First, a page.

As one of the leading game art and animation studios in the country, Sparx* strives to build an inclusive workplace where everyone, regardless of their background or gender, can feel valued and empowered to learn and grow. Together, we create groundbreaking entertainment experiences.

This article is a part of the Women Game Changers Series, where we feature stories of female Sparxers on their careers and experiences in the world of Art & Games.

Joining Sparx* through the recommendation of a friend, Quynh Anh – an Economics graduate – never thought she would work in the game industry, not to mention growing such a strong bond with it. As of today, Quynh Anh has been with Sparx* for more than 5 years as an Art Producer in the Animation department. Tune in to learn about Quynh Anh’s experiences with all the challenges as well as the opportunities attracting women into this industry!

1. Hi Quynh Anh, please tell us about your role as an Art Producer! What does it take to do well in this position?

My responsibilities in the Animation Department primarily include preparing necessary materials for the projects and coordinating with Art Directors, Line Producers, as well as Producers from other departments to ensure that our animators have a firm grasp of all the project details and can work efficiently. The Art Producer is also a bridge between the team and clients, facilitating information exchanges and solving problems, as well as monitoring the team’s production progress.

I think an excellent producer should possess important qualities such as discipline and a high sense of responsibility, empathy and understanding for clients as well as teammates, effective time management and problem-solving skills, and finally, a willingness to keep on learning and cultivating knowledge.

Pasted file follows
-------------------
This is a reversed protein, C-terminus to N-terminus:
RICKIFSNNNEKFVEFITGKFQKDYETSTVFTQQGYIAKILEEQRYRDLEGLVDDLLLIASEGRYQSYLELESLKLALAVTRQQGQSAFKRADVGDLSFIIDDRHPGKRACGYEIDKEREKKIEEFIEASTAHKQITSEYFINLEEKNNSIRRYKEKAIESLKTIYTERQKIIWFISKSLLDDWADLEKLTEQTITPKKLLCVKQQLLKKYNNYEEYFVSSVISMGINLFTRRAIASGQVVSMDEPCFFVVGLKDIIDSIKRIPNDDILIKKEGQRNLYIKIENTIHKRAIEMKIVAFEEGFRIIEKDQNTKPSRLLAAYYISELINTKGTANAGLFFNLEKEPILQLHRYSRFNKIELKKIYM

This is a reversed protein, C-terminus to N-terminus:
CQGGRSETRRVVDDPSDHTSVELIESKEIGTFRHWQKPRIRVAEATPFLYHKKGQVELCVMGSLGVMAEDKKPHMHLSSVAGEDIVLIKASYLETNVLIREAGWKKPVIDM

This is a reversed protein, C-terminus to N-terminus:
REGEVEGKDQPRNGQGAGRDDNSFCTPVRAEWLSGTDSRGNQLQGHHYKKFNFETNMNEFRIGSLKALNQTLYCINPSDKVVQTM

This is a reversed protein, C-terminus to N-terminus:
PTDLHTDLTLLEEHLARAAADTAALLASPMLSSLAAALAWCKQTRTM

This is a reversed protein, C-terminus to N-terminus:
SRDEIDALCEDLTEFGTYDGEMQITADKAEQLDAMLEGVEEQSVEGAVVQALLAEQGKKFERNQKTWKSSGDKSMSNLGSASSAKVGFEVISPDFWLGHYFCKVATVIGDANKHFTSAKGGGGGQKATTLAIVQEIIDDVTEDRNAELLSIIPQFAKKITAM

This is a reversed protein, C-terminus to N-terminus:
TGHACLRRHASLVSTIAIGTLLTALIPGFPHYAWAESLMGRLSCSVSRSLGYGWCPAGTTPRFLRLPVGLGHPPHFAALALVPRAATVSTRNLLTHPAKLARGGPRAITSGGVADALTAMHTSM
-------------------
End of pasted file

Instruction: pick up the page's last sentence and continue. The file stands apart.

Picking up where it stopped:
If you are truly passionate about this industry and want to become a producer, honing these qualities will help you achieve your goals.

2. Quynh Anh, what are the difficulties you often face in your line of work?

I prefer calling them challenges instead of difficulties because we experience challenges in all lines of work, don’t we? Personally, these challenges are vital for me to learn and grow further.

At the moment, here are the three biggest challenges I often face:

  • Communicating information to our animators in a way that helps them understand clearly the project status, client requirements, and team workflow
  • Ensuring a reasonable and logical workflow, which enables the team to work efficiently and on schedule
  • Socializing and engaging with our animators while we are working from home

3. Who is the person you admire the most in the industry and why?

It’s sis Hoai Thuong – one of the Production Managers at our studio. She has been by my side ever since I joined Sparx*, supporting and guiding me in everything back when I had no industry knowledge or experience, and when the way that I handled my work was still flawed.

In my opinion, sis Thuong has a firm yet quite flexible method of problem-solving. Once she is set on something, she will absolutely ace it. Not only is she passionately devoted to her work, but she also makes time to take care of other members in the team.

4. At Sparx*, most of the Art Producers at Sparx* are women. What’s your view on this?